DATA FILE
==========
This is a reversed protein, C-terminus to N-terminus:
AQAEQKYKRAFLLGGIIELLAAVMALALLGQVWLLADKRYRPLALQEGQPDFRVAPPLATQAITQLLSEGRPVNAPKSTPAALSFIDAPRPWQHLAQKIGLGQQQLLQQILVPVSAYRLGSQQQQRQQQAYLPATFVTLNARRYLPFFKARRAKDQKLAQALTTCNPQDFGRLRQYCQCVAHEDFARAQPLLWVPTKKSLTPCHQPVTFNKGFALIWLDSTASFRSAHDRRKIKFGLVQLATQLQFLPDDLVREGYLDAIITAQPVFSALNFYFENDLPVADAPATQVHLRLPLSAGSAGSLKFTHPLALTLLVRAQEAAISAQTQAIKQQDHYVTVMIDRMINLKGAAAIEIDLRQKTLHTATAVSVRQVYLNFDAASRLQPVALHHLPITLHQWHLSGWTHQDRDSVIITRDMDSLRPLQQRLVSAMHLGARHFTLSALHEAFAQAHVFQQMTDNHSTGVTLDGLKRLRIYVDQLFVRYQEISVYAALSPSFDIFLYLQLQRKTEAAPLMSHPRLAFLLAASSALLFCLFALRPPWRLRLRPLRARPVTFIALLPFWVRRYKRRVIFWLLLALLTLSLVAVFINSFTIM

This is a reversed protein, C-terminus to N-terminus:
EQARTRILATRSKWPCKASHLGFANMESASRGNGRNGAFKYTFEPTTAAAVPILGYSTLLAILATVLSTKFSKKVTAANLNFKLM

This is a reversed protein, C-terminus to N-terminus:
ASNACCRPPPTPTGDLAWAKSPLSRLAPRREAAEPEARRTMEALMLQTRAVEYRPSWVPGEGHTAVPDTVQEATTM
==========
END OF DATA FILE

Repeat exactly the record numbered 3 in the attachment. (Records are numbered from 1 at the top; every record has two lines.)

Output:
This is a reversed protein, C-terminus to N-terminus:
ASNACCRPPPTPTGDLAWAKSPLSRLAPRREAAEPEARRTMEALMLQTRAVEYRPSWVPGEGHTAVPDTVQEATTM